I found out today that Leonard Cohen is playing the Zenith in March, what a birthday present for me.  Tickets have been purchased.  Here, specially for you, is ‘the Partisan’, which I expect to be played on the night as it is his only song featuring French and reports of his concert in Colmar say it went down a storm there:

A golden Autmnal Alsace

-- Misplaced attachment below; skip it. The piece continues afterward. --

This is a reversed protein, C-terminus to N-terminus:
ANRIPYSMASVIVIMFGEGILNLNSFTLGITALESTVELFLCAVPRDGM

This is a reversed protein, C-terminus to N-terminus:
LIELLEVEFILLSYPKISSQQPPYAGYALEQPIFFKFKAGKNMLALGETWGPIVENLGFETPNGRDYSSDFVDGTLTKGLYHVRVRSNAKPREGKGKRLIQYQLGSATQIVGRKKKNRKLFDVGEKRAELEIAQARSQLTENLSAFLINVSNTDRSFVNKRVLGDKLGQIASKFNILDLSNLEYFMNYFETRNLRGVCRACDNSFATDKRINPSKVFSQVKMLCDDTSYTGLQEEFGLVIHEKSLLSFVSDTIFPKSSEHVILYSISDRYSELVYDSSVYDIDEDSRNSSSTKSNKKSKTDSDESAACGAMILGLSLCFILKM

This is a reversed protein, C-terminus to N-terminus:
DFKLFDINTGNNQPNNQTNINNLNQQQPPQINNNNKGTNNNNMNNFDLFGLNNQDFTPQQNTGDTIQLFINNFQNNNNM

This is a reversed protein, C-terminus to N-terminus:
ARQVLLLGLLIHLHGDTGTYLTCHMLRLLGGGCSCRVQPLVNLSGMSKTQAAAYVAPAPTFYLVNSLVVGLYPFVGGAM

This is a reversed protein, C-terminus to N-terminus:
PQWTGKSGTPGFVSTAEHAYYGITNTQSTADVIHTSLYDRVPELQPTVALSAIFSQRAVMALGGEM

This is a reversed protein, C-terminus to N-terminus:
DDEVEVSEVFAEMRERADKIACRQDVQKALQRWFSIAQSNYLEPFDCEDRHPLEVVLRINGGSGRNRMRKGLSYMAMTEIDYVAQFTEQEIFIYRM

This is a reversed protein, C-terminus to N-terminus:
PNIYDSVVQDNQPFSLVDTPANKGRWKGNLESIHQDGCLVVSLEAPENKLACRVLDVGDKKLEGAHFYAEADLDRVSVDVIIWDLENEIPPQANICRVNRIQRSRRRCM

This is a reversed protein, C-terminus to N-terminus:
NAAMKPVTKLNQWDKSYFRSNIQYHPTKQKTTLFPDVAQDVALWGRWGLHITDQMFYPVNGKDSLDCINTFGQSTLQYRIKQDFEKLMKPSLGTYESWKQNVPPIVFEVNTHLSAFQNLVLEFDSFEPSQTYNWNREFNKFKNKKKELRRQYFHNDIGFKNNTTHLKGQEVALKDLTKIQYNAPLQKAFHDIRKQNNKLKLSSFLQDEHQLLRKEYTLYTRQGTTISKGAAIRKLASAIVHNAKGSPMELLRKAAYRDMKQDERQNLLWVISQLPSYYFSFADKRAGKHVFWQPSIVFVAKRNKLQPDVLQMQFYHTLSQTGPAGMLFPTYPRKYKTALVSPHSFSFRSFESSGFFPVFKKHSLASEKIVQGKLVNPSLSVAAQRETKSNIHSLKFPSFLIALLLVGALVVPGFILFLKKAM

I took some pictures more than a fortnight ago to feature in a post which were meant to show the glory of the Autumn in Alsace.  Unfortunately there was only one problem.  The leaves had n0t yet started turning 03112009041yellow or red or any of the other colours they go to any noticeable extent, probably why the post never materialised, that or it was to be written whilst we were without phone and therefore internet access, I forget.  Then last Thursday on one of my work jaunts outside the city I had a wonderful view of golden trees against a white-out of fog but was late for my appointment so did not get to take any pictures 03112009043of it.  Then today walking from one job to my next I happened upon this scene above.  Required yellow leaves on the floor, some trees leafless, it must be an Autumn scene?  Yes, but not of the kind that have been relayed to me by people I’ve been talking to this week; who went walking at the weekend, in the Vosges or nearby.  Instead Council 03112009044workmen, as caught in the act in the second picture, pollarding the trees is the reason for trees being leafless and the leaves on the ground at this point contain a lot more green leaves as well as twigs and branches.  The last picture shows the debris being cleared up in front of the Hotel de Ville on Place Broglie.  There are more pictures of Autumnal scenes in Strasbourg for you tomorrow but for people feeling cheated that the headline woefully undersells the content of this post here is a picture of golden trees in front of the European Parliament on my way to work at 7:20 this morning.